Sometimes, it isn’t the rule violation that makes a supervisor want to fire an employee, but the way the employee responds when confronted.
Some will lie and deny what turns out to be obviously true. Others may ’fess up. You can leniently treat those who do the right thing, while punishing the others.
Recent case: Scott Antonetti and two other white employees worked for Abbott Laboratories, along with a Hispanic co-worker. Every shift, they were allowed one 30-minute unpaid meal break. Employees clocked in and out and the time system automatically subtracted meal breaks from the total. If employees skipped the meal break, they told their supervisor, who would adjust the time system so they could be paid for the 30 minutes.
During a Saturday shift, all four employees decided to go out to breakfast. The following week, the white employees told their supervisor they hadn’t taken their meal breaks, and he adjusted their time. Meanwhile, someone toldthe employees really had gone out.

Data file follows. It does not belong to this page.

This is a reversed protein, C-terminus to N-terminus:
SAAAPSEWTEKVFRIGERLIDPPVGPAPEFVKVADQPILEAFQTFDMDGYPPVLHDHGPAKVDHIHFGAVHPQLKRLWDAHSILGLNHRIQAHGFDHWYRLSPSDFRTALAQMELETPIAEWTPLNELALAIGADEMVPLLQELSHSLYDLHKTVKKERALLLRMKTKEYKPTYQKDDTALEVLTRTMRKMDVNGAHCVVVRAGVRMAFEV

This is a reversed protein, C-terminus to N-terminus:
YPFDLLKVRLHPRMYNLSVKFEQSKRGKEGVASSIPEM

An investigation ensued, and the only employee to tell management that he went out for a meal was the Hispanic employee. He wasn’t punished, but the other three were fired.
They sued, alleging race bias.
The 7th Circuit Court of Appeals disagreed. It concluded that the white employees and the Hispanic employee were not similarly situated. The Hispanic employee told the truth, and the white employees did not. Plus, the Hispanic employee never told anyone that he hadn’t taken lunch and wanted his time card credited. The employer was free to impose harsher punishment on those it thought committed time fraud. (Antonetti, et al., v. Abbott Laboratories, No. 08-1647, 7th Cir., 2009)